Higher brain functions like facial recognition are spread out over an area, so whether damaging such a tiny area would give the described result is already questionable. Furthermore, even the general area of the brain is all wrong.
In the film this is said to be the result when the drill goes into something at the base of the neck. That area in the human brain controls basic functions like motor functions and autonomous muscles. Facial recognition has been mapped around the temple, which was ironically the previous location the drill went.
Of course, all that talk might just have been to heighten the victim's horror, as the film itself seems to lampshade this as Bond has no problem recognizing people after his torture. However, this also brings the question of Bond somehow not being incapacitated by the procedure itself.
Most people wouldn't be able to function for a while after having something drilled into their head, much less go into action.
Bond drives from London to Rome, a trip that would take at least a full day, in what apppears to be a quarter of that time. The Rome car chase scene is a little strange if you're familiar with the local layout.
Note that the cars turn right when they reach the Vatican, right again onto Via dei Corridori, then left onto Via del Mascherino In order to get anywhere near the water, they'd have to immediately circle back towards Castel Sant'Angelo. Even then, the riverside sequence was shot by Ponte Sisto, which is further south. While trying to instruct a reluctant Madeleine in handgun self-defense, James points his pistol at the wall of the next train compartment over with his finger on the trigger keeping in mind that compartment walls on a train are about as effective as paper in stopping a bullet.
Madeleine exhibits a good deal more sense when she expertly drops the magazine out of the gun, ejects the round in the chamber!
During the opening sequence, the helicopter at one point rises up 90 degrees and does yet another barrel roll in this fashion.
While not physically impossible with a properly and heavily modified helicopter, there is no indication that the one depicted in the film has been so modified. The helicopter in question is being flown by Chuck Aaron, the only pilot in America licensed to perform such stunts. There is CGI, and artistic license, but that is to do with the elevation of Mexico City - the air is too thin for that sequence. So it was filmed at lower level, and CGI'ed in.
Also the close ups of the fight scene were filmed on a static rig albeit one that could rotate 'because obviously those shots were impossible. Aaron said his job was made more difficult by the fact he was having to do the stunts while the stuntmen were fighting in the back.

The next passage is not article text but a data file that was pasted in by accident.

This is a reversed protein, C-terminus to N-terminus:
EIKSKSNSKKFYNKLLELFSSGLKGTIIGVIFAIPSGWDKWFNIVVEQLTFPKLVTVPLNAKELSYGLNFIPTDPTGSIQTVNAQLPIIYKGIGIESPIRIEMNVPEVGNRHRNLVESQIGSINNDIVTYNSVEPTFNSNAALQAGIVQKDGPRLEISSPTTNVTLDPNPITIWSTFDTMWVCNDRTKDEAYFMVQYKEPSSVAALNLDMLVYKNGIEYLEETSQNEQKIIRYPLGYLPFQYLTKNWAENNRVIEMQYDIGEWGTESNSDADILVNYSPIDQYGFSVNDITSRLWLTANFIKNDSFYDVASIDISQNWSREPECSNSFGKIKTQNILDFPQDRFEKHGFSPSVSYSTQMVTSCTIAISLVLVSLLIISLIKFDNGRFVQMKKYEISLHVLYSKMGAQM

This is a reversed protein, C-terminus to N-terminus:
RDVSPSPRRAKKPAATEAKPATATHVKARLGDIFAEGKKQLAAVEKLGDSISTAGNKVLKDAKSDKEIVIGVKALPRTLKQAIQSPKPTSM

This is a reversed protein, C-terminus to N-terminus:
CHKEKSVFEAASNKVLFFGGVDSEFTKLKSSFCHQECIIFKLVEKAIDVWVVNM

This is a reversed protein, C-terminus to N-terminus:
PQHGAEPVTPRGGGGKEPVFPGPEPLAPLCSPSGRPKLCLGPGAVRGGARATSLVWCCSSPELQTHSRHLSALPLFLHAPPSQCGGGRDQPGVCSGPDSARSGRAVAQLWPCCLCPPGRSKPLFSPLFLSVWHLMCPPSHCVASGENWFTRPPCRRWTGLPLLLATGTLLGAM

Madeleine seems to smile both at Bond and at the camera in the DB5 when they drive off at the end. M uses it with Bond to relate that British intelligence is in the middle of a big shakeup and a merger with MI5 has already taken place.
When the building is destroyed early in the film, Bond chases a man through the Day of the Dead parade. The parade is still going on as if nothing happened, and the people on the street are still watching the parade as if it's more interesting than the nearby explosion and sound. A dark, moody, melodramatic ballad akin to "Skyfall. Back for the Dead: White returns for a single scene a little into the film, at the end of which he commits suicide. Both Bond and Hinx demonstrate they are this in their car chase through Rome.
Played for Laughs when Q showed Bond a Cool Car prototype he has made, and after explaining some of the neat features it has, promptly tells Bond that the car is assigned toand not him. Then subverted when Bond steals the car anyway. Lucia Sciarra walks into her garden. Two menacing figures loom behind her and take aim. She braces herself as we hear two muffled gunshots Most of the heroes, meanwhile, are clean shaven.
The finale takes place in the old MI6 building at Vauxhall Cross, which is now abandoned and scheduled for demolition after the attack in Skyfall. Big Brother Is Watching: Unusually for a spy movie, the film is against this concept and even deconstructs it.
M even wonders whether C's surveillance plan will be able to deal with morally difficult situations, especially if someone who just sits with such technology would be capable of pulling a trigger and killing someone. If the data gathered isn't kept secure, then it's a double-edged sword, as SPECTRE had bankrolled the formation of the Centre for National Security, and with this, they can have unlimited backdoor access to all the data gathered from "Nine Eyes" and use it to destroy their enemies, namely A very subdued version when the Spectre mooks are milleseconds away from gunning down Lucia Sciarra.